Our last tour of the day was back in the Old Town, where we visited the Catholic church, built by the French in 1932. In addition to the Bai, other minority groups were out and about, distinguished by their head cover – Yi people from the mountain region with their black hats, Hui Muslims with head scarves, and Tibetans with simple caps. As we walked by the high school, a big sign congratulated students on their 100% university acceptance rate. School lasts from 7:30 am until 5:30 pm with a one-hour lunch break. School study is required from 6:30 to 8:30 in the evening as well. Compulsory education is nine years following kindergarten. Learning English begins in third grade.
Dali is known for handicrafts such as batik, silver work, and marble. We visited a batik shop, where indigo plants were being grown in a small back yard. Here I purchased a shirt and a bag. On the way back we stood in front of a candy shop and watched an employee pull taffy. Then dipping it in sesame seeds, or in crushed peanuts and rosewater, before cutting it into pieces – a sweet ending to a full day.
On our last day in Dali we drove to Weishan Valley, where Yi, Bai, and Hui Muslim minority cultures co-exist. We began in East Lotus village, home to the Hui, at a mosque built in Chinese folk style and topped by a Muslim crescent and star. In the courtyard groups of women of various ages were preparing food for 400 people for iftar, the evening meal to break the daily fast, as it was the month of Ramadan. The mosque is open for prayer only to men; women pray at home. Allowed to look in the door, I could see a page from the Koran inscribed on the wall in Arabic, with Chinese inscriptions nearby.
The next stop was a Hui caravanserai along the ancient tea and horse road. We visited the Horse Caravan Museum, which highlights the ancient tea trade in the region with old photographs, saddles, and utensils used at the time. A tour of the old town in Weishan, the first capital of Yunnan 1200 years ago, revealed charming old houses with upturned eaves facing surrounding mountains, as well as quaint shops with specialties such as fried jellied tofu chips.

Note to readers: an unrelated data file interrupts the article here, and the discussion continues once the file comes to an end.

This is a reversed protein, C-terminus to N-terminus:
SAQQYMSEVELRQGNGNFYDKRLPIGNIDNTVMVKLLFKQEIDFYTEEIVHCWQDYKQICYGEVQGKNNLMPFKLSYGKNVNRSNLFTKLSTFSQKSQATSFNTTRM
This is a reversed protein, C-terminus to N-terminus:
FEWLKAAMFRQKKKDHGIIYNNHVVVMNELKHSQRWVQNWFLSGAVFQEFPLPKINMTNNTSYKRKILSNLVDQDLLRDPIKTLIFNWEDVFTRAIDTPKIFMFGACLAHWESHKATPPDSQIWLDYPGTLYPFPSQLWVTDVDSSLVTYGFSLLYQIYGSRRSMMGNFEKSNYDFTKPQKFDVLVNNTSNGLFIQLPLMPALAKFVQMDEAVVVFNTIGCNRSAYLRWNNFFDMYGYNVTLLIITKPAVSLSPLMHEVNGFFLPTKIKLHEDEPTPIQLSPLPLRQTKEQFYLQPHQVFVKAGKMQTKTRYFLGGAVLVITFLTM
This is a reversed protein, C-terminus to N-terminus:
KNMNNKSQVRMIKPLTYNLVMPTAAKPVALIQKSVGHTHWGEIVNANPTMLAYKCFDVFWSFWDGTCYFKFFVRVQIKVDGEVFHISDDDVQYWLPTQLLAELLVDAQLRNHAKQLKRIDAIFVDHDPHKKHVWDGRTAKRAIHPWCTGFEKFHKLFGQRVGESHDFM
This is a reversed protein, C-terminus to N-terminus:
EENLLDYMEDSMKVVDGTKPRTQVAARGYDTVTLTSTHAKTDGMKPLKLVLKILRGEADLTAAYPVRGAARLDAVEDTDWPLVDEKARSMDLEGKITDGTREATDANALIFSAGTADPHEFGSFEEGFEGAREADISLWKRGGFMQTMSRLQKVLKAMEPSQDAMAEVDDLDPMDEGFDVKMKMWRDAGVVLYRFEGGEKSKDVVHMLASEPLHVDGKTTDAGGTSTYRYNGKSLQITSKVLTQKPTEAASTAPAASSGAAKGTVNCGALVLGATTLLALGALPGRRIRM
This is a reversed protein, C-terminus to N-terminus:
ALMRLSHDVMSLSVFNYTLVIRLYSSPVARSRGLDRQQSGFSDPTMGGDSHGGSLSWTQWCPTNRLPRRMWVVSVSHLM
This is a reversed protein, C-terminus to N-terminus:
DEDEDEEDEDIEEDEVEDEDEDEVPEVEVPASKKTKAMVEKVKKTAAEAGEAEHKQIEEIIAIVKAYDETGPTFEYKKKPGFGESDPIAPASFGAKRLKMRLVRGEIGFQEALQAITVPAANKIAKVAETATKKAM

We then drove to Weibao Mountain, which harbors two Tao temples. Climbing 200 steps, we arrived at Wenchang Palace, also known as Longtan Temple, which features a dragon at the entrance and was a place for worshipping dragons in days gone by. A statue of Emperor Wenchang (1314 AD) is worshipped as god of culture and literature in the main hall. The other temple offers protection for the Yi people. Taoism is a religious and philosophical tradition in China that emphasizes a way of life balancing the complementary powers of yin and yang. On the way back we drove by the new quarters of the city of Dali with its soaring high-rises.
Our last China adventure was in the northwestern city of Lijiang, nestled in the high mountain plains at 7500 ft. on the Silk Road to Tibet. We arrived in the village of Baisha, just outside of Lijiang, where the Naxi culture has thrived for 1400 years at the foot of Yulongxue (Jade Dragon Snow) Mountain, which is 18,000 ft. high. The Naxi people, who migrated here from northeastern Tibet, consider the mountain peak sacred and do not allow hiking. The 13 peaks of the impressive mountain, mantled with permanent snow, were shrouded under clouds at the time of our arrival.
Three rivers that originate in Tibet run parallel in Yunnan Province, forming the legendary paradise on earth, Shangri-La, in the northwest. Austrian-American botanist and explorer Joseph Rock (1884-1962) lived in the village of Yuhu near Lijiang from 1922 until 1949 and wrote several articles with pictures about this area for National Geographic magazine. His residence, a traditional building with upturned eaves around a courtyard, is now a museum, as Rock became famous and a leading authority on the Naxi culture and local flora. The museum has cultural relics and photographs in addition to Rock’s furniture.
A noteworthy natural phenomenon in Baisha is a 500-year-old, 8-meter-tall ornamental fernleaf hedge willow in the courtyard of Liuli Palace. Seeking light, the trunk of China’s oldest willow tree has split in two, fanning out majestically on either side to the north and the south, spanning the width of the old palace courtyard an amazing sight.